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White, Male and Middle Class. Explorations in Feminism and History

  • ID: 2247507
  • Book
  • May 1992
  • 320 Pages
  • John Wiley and Sons Ltd
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What are the relations between feminism and history, feminist politics and historical practice? What are the connections between gender and class? What part have racial identities and ethnic difference played in the construction of Englishness?

Through a series of provocative and richly detailed essays, Catherine Hall explores these questions. She argues that feminism has opened up vital new questions for history and transformed familiar historical narratives. Class can no longer be understood outside of gender, or gender outside of class.

But English identities have also been rooted in imperial power. White, Male and Middle Class explores the ways in which middle–class masculinities were rooted in conceptions of power over dependants – whether black or female.

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Acknowledgements vii

1 Feminism and Feminist History 1

Part I The Beginnings

2 The History of the Housewife 43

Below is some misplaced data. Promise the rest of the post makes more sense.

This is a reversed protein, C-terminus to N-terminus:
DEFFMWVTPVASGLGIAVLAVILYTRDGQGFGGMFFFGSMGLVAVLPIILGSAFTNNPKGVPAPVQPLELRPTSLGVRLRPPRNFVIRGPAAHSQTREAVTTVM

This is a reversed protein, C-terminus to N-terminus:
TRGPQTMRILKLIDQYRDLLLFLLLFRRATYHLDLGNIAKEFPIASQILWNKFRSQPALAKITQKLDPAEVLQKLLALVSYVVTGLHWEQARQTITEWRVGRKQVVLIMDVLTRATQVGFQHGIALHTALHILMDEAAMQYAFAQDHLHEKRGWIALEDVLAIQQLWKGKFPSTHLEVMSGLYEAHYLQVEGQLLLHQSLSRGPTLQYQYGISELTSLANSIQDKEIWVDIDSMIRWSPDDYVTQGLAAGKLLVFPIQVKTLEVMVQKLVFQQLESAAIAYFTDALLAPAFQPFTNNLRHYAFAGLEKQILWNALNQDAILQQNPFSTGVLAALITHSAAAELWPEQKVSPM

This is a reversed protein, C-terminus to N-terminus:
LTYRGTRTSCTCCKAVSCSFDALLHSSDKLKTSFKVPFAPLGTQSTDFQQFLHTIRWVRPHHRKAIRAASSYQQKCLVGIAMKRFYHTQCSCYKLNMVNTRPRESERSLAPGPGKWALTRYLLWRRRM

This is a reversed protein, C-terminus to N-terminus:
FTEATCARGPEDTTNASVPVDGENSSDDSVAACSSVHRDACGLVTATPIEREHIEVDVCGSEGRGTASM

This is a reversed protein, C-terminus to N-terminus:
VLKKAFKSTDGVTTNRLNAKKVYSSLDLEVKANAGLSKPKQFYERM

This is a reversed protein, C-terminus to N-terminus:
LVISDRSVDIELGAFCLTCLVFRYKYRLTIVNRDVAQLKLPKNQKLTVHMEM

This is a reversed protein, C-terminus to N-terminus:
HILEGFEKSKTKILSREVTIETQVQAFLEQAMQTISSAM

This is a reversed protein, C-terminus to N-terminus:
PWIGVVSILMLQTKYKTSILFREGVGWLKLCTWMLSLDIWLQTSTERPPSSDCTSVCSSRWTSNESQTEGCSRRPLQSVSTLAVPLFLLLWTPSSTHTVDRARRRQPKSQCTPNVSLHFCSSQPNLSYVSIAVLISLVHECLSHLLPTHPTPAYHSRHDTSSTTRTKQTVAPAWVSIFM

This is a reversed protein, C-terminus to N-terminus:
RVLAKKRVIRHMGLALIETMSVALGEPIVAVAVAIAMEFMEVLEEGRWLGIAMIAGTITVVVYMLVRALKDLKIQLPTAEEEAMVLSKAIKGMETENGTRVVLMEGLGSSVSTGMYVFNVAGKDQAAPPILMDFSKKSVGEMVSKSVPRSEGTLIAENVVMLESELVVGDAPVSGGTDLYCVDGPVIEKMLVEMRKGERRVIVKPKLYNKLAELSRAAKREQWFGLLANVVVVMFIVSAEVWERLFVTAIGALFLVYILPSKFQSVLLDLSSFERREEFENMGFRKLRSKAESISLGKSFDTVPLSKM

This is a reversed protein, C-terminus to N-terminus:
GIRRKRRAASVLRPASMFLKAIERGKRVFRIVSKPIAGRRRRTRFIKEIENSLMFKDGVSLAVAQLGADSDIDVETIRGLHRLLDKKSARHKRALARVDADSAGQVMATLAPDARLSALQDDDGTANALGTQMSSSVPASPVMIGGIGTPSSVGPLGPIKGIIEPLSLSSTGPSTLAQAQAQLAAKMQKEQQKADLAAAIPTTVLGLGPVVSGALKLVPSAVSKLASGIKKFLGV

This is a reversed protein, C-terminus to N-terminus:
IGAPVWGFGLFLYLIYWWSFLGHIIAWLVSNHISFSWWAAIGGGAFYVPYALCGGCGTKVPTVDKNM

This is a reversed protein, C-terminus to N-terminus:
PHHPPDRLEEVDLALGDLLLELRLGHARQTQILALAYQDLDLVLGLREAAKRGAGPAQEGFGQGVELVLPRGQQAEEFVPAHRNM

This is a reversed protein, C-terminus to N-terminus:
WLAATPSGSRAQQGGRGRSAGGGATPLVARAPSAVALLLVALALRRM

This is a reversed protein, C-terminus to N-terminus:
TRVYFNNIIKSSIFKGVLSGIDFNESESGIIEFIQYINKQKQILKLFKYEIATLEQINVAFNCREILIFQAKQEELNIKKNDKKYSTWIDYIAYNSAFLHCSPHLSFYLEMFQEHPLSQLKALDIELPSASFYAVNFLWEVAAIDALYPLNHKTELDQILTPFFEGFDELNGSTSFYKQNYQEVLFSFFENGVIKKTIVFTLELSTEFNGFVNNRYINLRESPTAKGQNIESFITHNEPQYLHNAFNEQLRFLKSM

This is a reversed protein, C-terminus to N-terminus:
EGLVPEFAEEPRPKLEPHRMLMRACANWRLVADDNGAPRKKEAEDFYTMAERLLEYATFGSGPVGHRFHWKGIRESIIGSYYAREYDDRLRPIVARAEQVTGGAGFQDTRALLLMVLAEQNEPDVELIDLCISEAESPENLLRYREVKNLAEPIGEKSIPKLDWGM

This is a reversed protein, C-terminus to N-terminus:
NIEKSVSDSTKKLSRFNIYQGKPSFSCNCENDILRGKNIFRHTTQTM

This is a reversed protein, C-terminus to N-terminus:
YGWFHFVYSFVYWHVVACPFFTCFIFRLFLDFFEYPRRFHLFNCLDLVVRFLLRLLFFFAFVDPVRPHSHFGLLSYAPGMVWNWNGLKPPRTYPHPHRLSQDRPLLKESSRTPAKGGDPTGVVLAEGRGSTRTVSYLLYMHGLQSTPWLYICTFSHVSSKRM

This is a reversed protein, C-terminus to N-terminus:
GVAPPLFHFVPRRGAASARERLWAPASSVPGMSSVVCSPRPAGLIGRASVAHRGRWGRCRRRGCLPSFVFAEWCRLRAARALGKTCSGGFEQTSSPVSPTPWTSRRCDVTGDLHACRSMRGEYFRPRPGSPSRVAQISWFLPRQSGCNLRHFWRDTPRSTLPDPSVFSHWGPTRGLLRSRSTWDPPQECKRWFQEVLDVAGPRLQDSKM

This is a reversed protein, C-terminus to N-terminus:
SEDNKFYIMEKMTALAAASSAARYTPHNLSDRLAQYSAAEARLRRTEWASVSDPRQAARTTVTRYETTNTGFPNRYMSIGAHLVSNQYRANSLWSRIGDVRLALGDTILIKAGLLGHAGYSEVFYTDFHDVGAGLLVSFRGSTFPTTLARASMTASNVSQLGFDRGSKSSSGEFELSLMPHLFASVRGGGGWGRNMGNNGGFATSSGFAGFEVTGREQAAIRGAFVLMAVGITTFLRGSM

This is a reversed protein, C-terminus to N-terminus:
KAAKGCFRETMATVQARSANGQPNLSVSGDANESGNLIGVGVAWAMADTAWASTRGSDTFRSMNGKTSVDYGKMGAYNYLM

Part II Gender and Class

3 The Early Formation of Victorian Domestic Ideology 75

4 Gender Divisions and Class Formation in the Birmingham Middle Class, 1780 1850 94

5 The Butcher, the Baker, the Candlestick–maker: the shop and the family in the Industrial Revolution 108

6 The Tale of Samuel and Jemima: gender and working–class culture in early–nineteenth–century
England 124

7 Private Persons versus Public Someones: class, gender and politics in England, 1780 1850 151

8 Strains in the Firm of Wife, Children and Friends : middle–class women and employment in
early–nineteenth–century England 172

Part III Race, Ethnicity and Difference

9 Missionary Stories: gender and ethnicity in England in the 1830s and 1840s 205

10 Competing Masculinities: Thomas Carlyle, John Stuart Mill and the case of Governor Eyre 255

Index 296

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"...[Hall] successfully teases out the inter–relationships of gender, class and race as separate and interconnected bases of power ... This collection is full of insight intermingled with historical detail."
Times Higher Education Supplement

"This work begins to set out a new agenda and asks the kind of questions to which students in late twentieth century British multi–cultural society desperately want and need answers." LSE Magazine

"This collection of interrelated essays, written in Hall′s incisive style, can be wholeheartedly recommended to academics and students alike." History

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